World culture theory

1842 words (7 pages) Essay in Management

5/12/16 Management Reference this

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People around the globe are more connected to each other than ever before. World culture theory is a label for a particular interpretation of globalization that focuses on the way in which participants in the process become conscious of and gives meaning to living in the world as a single place. According to the Robertson R. (1992) it covers the acceleration in concrete global interdependence and in consciousness of the global whole. The aim of the study is to demonstrate this theory by development a study of a multicultural market. This essay will discuss to what extend the globalization is represent in Dewsbury market, and then it will attempt to back up with the findings of the observation.

Ethnographic Study

Dewsbury market is conveniently located in the heart of Dewsbury town centre. Dewsbury is a market town within the Metropolitan Borough of Kirklees in West Yorkshire. In April, 2007 Dewsbury Market won the award as a Britain’s best Market. It was first established in the area in 1318. It has around 300 stalls. As soon as I have entered the car park the signs of “Dewsbury Market” and Christmas lighting grab my attention. It’s very cold and wet day. I cannot see that many peoples in the Dewsbury market, normally it’s quite busy at this time (11:30 am on Wednesday). I walked through the gate on my left hand side there is a meat stall where you can find beef, chicken, pig, fish etc. The staff wearing white overall jacket and cap for hygiene reason and all three staff are white (British). Next stall is another meat stall almost same products. Opposite meat stall I can see ladies purse stall. They have lot of variety of ladies fashionable purses. They have little hocks everywhere in the shop to hang purses. Next to the purse stall there is a baby’s toys stall. They have quite few different types of toys and teddy bears. The sales man of the stall is an Asian man (Pakistani). I can see a whit (British) family they have a little baby boy about 3 years old in a pram. When they passed the toys stall, the baby start crying, and they had to buy a toy for their baby. I can see the customers; they are all mixed and belong to different ethnic background, I can see white peoples mostly British, Asians (Pakistani, Indians, Bangladesh and Iraq) and some peoples from different African countries. I managed to talk to them, asked them about their ethnic origin, religion, nationality etc. I managed to talk to some shop keepers as well, they looked mixed as well. Right opposite there is a fast food stall where peoples are eating hot dog, jacket potatoes, burgers etc. I can see mixed customers. They are enjoying their food. Everybody is wearing coats and jackets because it is very cold. It’s a huge market I cannot explain every single stall because there are around 300 stalls. You can find almost everything from this market. For example food, furniture, fruits, vegetables, fast food, carpets, flowers, cloths, electronics products etc.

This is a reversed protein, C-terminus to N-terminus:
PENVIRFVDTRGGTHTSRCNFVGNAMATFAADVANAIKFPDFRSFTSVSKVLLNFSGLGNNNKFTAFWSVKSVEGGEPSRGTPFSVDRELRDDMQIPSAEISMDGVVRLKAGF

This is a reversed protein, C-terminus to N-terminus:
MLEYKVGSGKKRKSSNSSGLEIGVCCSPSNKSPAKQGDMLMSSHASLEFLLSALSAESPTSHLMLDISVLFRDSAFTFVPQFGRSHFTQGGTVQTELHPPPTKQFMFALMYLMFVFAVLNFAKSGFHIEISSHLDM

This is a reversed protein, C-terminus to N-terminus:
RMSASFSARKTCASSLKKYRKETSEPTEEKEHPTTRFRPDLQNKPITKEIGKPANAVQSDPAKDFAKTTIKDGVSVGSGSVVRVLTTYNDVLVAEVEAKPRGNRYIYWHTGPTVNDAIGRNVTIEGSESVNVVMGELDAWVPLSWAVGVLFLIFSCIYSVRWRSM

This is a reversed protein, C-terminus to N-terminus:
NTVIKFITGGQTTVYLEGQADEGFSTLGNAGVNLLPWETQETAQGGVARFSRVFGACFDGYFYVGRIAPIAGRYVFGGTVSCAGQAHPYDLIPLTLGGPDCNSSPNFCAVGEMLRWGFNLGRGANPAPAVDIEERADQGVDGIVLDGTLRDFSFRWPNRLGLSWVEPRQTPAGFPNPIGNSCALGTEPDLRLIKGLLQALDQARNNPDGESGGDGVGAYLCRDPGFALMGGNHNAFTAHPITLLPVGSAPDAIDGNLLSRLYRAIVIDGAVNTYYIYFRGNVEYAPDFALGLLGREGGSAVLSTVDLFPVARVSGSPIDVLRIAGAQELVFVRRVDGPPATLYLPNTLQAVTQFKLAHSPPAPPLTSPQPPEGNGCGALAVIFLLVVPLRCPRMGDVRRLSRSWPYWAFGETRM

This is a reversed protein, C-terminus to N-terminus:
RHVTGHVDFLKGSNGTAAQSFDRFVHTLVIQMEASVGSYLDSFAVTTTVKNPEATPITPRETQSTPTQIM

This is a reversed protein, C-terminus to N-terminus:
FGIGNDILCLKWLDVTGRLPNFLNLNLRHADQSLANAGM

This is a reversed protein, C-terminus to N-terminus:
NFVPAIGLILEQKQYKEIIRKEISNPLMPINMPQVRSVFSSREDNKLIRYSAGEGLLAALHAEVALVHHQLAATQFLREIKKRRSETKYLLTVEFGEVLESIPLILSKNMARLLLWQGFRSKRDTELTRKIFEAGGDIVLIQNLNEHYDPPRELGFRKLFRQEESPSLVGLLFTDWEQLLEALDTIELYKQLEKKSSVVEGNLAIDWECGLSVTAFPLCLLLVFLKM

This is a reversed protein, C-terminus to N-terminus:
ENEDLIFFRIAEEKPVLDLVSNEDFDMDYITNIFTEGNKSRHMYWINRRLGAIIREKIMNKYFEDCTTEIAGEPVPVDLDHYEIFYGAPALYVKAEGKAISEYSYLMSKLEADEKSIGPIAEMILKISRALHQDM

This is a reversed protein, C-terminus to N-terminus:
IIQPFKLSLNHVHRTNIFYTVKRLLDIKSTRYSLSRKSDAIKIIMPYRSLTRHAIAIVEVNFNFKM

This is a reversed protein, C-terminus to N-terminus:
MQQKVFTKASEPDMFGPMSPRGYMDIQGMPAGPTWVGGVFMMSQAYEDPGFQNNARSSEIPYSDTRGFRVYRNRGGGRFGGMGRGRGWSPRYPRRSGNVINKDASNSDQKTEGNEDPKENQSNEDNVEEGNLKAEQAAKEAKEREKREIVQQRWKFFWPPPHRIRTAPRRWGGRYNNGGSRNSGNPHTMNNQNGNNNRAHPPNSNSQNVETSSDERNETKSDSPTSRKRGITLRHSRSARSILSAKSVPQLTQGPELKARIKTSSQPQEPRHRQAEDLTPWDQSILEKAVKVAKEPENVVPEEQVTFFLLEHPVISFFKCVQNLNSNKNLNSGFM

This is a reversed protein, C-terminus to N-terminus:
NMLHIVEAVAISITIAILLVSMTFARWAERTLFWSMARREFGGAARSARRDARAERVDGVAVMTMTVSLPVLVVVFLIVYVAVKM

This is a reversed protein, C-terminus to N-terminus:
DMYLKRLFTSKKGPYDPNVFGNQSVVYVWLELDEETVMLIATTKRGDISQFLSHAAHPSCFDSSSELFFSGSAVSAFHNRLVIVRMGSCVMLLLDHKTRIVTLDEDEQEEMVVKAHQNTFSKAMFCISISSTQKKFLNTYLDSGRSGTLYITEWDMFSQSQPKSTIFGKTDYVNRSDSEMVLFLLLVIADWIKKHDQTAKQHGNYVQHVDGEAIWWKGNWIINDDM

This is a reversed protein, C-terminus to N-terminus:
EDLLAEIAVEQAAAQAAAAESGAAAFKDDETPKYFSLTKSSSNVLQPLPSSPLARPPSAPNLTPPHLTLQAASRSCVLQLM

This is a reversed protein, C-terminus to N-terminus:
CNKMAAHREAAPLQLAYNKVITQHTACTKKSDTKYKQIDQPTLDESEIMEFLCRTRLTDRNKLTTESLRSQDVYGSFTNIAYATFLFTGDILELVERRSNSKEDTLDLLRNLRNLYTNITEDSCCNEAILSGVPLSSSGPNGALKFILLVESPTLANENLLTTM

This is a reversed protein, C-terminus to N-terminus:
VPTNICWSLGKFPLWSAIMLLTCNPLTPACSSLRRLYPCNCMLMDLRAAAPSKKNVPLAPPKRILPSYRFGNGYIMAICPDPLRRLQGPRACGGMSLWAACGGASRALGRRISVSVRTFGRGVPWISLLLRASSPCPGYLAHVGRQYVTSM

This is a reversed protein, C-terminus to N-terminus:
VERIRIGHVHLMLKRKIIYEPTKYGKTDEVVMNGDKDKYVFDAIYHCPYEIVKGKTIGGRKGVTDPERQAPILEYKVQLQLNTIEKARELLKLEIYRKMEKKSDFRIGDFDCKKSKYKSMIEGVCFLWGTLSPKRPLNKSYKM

I can see some stalls for ladies cloths for Asian women (Shalwar kameez, Lehnga, Kurta). Few Asian women are buying these cloths. They are wearing the same type of dress like shalwar kameez etc. There is another stall where u can find some traditional Asian products like Hennah, bangels, scarfs etc.

Truly it is a multicultural market, where you can find peoples from different ethnic background, religion, culture, nationalities and different products from different parts of the world.

These pictures has been taken from Dewsbury Market, it gives us an idea how the market looks like.

Literature Review

Globalization is a relatively new term used to describe a very old process. The Economist Chanda (2002) has called it “The most abused word of the 21st century”. Globalization is a continuous process through which different societies, economies, traditions and culture integrate which each other on a global scale through the means of communication and interchange of ideas. According to Legrain (2003) “The beauty of globalization is that it can free people from the tyranny of geography”. By having an idea of the history of globalization, one will be able to properly understand the causes which led to such social and economic change.

Globalization is an historical process. Alexander the great forges eastward link with Chandragupta Maurya for overland routes between the Mediterranean, Persia, India, and Central Asia. During the 1st century CE the trans-world trade makes its first major appearance in China under the Han Dynasty and successfully established trade relations with Asian and European countries. The period from 650-850 AD records the expansion of Islam and trade relations with the West Mediterranean region with the Indian sub-continent. The rise of Genghis Khan during 1100 AD gave rise to the integration of overland routes across Eurasia. The 1650s marks the expansion of the slave trade and it sustained the expansion of Atlantic Economic, giving birth to integrated economic and industrial systems across the Ocean. The period from 1776 to 1789 AD marks the US and French Revolutions and the creation of modern state as a fall-out of military and business interests. These integrated empires expand during the industrial revolution. The eighteen century marks the merging of the modernity with globalization and it also marks the foundation for the creation of international trade law.